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I am trying to measure how much of the code produced in our organisation is actually reusable and I'd like to set some guidelines. I'd like to have some reference to outer world:

How much code is typically reused in a single application ? More specifically - if we consider all the code of a complete end-user product (and eventually exclude 3rd party libraries), how many functions and methods are called from more than one place ?

What metrics are used to measure code reusability ? Are there any available numbers or studies for opensource and/or closed source software ?

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How much code is typically reused in a single application ?

IMO there is no "typical" application, especially not in this respect. Apps have wildly different architectures and execution flows, which result in different patterns of "reuse".

Consider a batch data processing app, which reads data from a file in a specific format, converts it to another format, then saves it. It practically has a single execution path, so not many methods are called from more than one place.

OTOH consider a plugin framework with several independent plugins which all use the same infrastructure layer, so functions in that layer are called from many different places.

You can't really say the design of the first app is worse than that of the second app (without actually going into the case-specific details).

Note also that the metric in the 2nd case is tricky: if you measure only the core framework itself without plugins, you get a low reuse count, but with the actual plugins the reuse count is higher. Since the plugins may be externally developed, you may not even have access to these, so your metric will be skewed.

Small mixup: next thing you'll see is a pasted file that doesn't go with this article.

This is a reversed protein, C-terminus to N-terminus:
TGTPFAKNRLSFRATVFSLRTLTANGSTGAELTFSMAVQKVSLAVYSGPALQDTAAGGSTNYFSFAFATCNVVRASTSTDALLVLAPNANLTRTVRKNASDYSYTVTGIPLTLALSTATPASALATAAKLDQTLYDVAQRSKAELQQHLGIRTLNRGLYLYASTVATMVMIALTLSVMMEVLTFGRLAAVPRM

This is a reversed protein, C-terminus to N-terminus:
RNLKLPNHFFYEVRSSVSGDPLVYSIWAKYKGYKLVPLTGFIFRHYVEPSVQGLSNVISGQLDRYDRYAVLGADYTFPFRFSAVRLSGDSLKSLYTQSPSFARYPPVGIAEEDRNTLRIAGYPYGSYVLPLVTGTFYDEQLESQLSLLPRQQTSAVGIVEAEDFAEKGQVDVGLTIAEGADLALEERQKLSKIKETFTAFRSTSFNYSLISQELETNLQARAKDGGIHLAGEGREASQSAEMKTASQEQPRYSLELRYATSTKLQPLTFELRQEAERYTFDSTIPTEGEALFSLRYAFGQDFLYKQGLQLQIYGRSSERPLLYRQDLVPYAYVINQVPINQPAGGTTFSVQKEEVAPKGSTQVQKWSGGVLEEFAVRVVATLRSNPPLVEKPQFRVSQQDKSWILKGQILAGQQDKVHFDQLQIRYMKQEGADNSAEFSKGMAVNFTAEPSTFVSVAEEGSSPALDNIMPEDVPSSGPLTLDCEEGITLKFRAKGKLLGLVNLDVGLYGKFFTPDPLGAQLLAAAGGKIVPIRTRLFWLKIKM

Which leads to another point: reuse can happen on many levels. You can reuse code within an app, or between apps. The latter can be measured only by taking into account all the apps in question.

I think a better approach to this might be to start from the other end, and search for duplicated code (e.g. using tools like PMD for Java code). If you have large chunks of duplicated code in lots of places, you need to refactor.

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I am aware of all these obstacles, but I still would like to do something and I need some sort of a reference. Different modules can be analysed separately. (haven't tried yet) A good approach is invesigating the distribution of number of uses per function (which I have already done - Number of uses on X axis, number of functions used X times on Y axis.) What I assume is, that these distributions will be similar for different large software packages, so it should be possible to compare with them. As a simple start, I would be interested, how many functions are not called more than once. – user384278 Jul 6 '10 at 9:33

If you define the question as to "how many functions are called from more than one place", you can technically build a static analyzer to answer that question; its just a matter of building a call graph and doing some counting (see this for a tool that extracts call graphs from C, Java and COBOL). As a practical matter, you might find that a lot more work that you are willing to do to answer this question directly.

You might consider running a clone detector across your code base. This will show code that has actually been reused (and should have been abstracted out somehow) by people doing copy and paste and provide precise metrics. Copying code like this is the most direct and common form of reuse.

I've been building clone detectors for about a decade. Almost every system I encounter, no matter what the langauge, has 20% of its code involved in clones (--> some 10% is reused). I've seen examples of up to 55%.

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if you are working on a .NET platform, consider using NDepend to give you many metrics about your software. "Code reuse" is not avaibable as a metric directly (probably for reasons that other posters already mentioned), but things like coupling and cohesion might be of interest for you, too.

Even if you're not on .net, maybe the metrics definitions are helpful.

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